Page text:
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Thursday, October 16, 2014
Children More Likely to Take ADHD Drugs During School Year Than in the Summer
October 15th, 2014/
A new study finds children are 30 percent more likely to take drugs for attention deficit hyperactivity disorder (ADHD) during the school year than in the summer.
The study found children from wealthier families who live in states with stricter academic standards are more likely to use ADHD drugs only during school months, compared with children in lower-income families in states with less strict school standards.
The findings suggest higher-income families are more likely to make their own decisions about when their child needs ADHD medications, while lower-income families tend to follow doctors’ recommendations to fill prescriptions for the drugs throughout the year, according to USA Today.
“As schools become more academic, as a consequence we’re seeing an increase in school-based stimulant use,” said researcher Marissa King of the Yale School of Management. “Kids are actually just trying to manage a much broader shift in the way the school day is structured.” She said higher-income families want to help their children stay focused in class, which can be difficult without regular physical activity or diversions from academic subjects. “Kids are having more pressure on them to have more sustained attention,” she said.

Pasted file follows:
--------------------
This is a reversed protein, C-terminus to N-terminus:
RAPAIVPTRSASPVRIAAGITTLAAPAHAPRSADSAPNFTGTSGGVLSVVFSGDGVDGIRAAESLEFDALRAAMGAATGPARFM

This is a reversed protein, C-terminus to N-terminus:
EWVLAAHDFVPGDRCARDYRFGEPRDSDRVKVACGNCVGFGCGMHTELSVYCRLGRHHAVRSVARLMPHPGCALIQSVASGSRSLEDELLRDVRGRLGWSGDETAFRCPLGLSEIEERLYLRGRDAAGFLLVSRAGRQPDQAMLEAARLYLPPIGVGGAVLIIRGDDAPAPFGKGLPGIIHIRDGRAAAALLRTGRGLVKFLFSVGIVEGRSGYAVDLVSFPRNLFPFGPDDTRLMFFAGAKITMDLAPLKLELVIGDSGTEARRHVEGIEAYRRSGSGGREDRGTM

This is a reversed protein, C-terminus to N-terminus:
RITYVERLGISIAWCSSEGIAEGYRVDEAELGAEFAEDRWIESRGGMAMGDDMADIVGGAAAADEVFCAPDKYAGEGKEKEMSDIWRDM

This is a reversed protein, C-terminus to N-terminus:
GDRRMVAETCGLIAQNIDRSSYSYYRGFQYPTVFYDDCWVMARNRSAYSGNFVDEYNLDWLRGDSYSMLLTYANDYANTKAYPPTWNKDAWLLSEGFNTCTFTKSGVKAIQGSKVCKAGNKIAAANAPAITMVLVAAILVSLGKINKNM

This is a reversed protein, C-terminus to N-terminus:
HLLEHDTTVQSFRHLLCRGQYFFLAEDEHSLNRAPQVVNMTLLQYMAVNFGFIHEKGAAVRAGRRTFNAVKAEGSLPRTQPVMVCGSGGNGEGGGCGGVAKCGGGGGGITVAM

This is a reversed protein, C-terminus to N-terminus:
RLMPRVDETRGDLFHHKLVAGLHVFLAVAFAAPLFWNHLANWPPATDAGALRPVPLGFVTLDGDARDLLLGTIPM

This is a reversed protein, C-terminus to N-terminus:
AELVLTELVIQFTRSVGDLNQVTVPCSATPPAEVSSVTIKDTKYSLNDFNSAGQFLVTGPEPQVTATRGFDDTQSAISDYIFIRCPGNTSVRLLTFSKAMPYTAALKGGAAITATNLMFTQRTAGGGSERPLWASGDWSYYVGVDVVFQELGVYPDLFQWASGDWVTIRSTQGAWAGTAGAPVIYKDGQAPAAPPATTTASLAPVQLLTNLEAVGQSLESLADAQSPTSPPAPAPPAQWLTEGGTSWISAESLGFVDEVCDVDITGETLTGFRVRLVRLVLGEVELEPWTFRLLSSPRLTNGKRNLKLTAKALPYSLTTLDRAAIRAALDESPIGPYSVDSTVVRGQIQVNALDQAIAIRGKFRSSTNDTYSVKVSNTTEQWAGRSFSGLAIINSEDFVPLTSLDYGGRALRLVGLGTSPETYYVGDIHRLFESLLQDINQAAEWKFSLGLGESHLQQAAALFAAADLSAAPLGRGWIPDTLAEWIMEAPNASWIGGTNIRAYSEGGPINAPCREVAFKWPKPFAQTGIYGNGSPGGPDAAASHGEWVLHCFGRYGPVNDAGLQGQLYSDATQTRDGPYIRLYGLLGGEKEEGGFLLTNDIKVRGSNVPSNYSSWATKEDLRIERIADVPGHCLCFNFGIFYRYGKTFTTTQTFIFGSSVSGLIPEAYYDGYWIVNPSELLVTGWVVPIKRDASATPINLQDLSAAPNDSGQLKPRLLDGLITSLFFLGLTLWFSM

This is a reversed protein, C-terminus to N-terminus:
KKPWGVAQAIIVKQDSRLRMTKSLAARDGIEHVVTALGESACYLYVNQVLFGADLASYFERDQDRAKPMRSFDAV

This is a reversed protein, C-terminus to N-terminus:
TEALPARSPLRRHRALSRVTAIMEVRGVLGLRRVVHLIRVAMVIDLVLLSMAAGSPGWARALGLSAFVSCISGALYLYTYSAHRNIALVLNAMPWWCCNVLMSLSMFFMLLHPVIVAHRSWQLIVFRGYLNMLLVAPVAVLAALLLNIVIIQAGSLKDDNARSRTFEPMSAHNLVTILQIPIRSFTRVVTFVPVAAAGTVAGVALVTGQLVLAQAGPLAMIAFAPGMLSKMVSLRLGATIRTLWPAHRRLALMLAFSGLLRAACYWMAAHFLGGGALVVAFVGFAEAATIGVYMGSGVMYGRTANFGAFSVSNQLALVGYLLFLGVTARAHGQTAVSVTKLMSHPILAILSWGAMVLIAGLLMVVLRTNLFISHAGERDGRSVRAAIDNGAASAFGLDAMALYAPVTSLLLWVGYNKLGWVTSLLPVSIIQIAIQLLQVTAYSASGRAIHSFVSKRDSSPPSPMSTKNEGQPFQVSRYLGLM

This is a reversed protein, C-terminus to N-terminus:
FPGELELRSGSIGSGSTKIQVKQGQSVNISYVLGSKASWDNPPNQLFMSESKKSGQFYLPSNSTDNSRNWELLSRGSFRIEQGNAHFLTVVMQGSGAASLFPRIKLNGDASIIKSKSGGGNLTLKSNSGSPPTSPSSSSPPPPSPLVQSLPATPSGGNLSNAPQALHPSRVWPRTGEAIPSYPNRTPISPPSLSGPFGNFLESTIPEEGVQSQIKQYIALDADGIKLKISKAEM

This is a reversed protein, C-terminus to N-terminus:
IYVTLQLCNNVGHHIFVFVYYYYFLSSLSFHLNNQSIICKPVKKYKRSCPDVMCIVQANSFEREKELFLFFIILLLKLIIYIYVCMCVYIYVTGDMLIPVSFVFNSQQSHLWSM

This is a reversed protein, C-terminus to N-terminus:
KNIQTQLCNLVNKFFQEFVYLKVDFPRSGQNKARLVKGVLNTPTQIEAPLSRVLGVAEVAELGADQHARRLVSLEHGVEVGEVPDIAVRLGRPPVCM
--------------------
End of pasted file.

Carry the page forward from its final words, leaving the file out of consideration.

The researchers found even when children from wealthier and less-wealthy backgrounds were treated by the same doctor, children from wealthier families were more likely to use ADHD drugs only during the school year.
The findings appear in the American Sociological Review.
The prevalence of children ages 4 to 17 who take ADHD medication increased from 4.8 percent in 2007 to 6.1 percent in 2011, according to the Centers for Disease Control and Prevention.